Hypoglycemia (low blood sugar), is a disorder that occurs mainly in small breed puppies such as Chihuahuas between five and sixteen weeks of age. It is often precipitated by stress and can occur without warning. It may appear if your Chihuahua puppy misses a meal, is exposed to cold and catches a chill, becomes exhausted from playing, or has a digestive upset. These upsets place an added strain on its energy reserves and bring on the symptoms.

Hypoglycemia is a real threat to tiny Chihuahua puppies, so always watch your Chihuahua for tiredness or droopiness. The first signs are those of listlessness and depression. They are followed my muscular weakness, tremors, cunvulsions, coma, and even death. The puppy may appear depressed or may be weak, wobbly and jerky, or the puppy may be found in a coma.

If your puppy has any symptoms of Hypoglycemia you must act extremely fast. If the puppy is awake, give it Nutri-Cal, Corn syrup, or Caro syrup by mouth (we recommend Nutri-Cal). You should see signs of improvement within thirty minutes. If there is no improvement, then call your veterinarian immediately.

Prevent Hypoglycemia from happening by allowing only twenty minutes of play at a time followed by rest or sleep. Do not allow the puppy to overtire at first. Supervise your Chihuahua closely with children to make sure the puppy is getting enough rest. Keep the puppy warm (don’t let it become chilled). Your Chihuahua is a house dog and should not be living outdoors.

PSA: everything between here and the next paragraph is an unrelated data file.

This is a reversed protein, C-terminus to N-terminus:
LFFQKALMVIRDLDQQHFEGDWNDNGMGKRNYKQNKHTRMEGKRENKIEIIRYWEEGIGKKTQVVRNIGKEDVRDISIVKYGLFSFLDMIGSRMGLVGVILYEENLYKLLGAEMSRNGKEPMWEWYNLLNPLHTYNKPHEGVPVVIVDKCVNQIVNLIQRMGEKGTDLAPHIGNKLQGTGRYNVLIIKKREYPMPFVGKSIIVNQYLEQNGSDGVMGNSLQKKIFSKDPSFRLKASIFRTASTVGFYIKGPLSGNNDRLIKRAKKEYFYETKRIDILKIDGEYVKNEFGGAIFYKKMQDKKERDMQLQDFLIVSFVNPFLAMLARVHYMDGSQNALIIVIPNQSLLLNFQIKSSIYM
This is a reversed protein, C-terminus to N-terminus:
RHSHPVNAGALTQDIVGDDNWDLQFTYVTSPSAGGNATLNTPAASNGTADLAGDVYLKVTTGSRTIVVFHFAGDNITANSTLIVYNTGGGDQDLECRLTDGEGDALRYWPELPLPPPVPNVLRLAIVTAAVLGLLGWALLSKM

Prevent attacks by feeding a high quality kibble diet. We recommend Royal Canin puppy 33 up to 10-12 months, and Royal Canin Chihuahua 28 for Chihuahuas over 1 year. Other foods I’ve heard good things about are Eukanuba, Nutri Source or Eagle small breed puppy food. Ensure the puppy has food and water in front of him at all times, and that he is eating at least every six hours. You can give 1/2 a teaspoon of Nutri-Cal or syrup morning and night for the first couple of days after bringing your new puppy home to help prevent low blood sugar that can come with the stress and excitement of going to a new home.

Summary

- Always keep Nutri-Cal on hand. Substitutes are Corn or Caro syrup. (Dextrose given orally works best however it may be more difficult to find. Contact your veterinarian or vet supply store for Dextrose)

- If you ever see your puppy acting unresponsive IMMEDIATELY rub Nutri-Cal on his gums, under his tongue, and on the roof of the mouth. Slowly warm him to normal body temperature with a heating pad. Feed him as soon as he responds. Call your veterinarian if your puppy does not quickly respond.

- Keep your puppy from chilling, free of parasites, and minimize stress.

- See that your puppy eats often and maintains a proper body weight. We recommend having food and water in front of your Chihuahua at all times.

- Do not over handle your Chihuahua puppy. Be sure to give him enough downtime to rest. Like all babies, Chihuahua puppies need to have a regular schedule of rest, meals, play, and potty.


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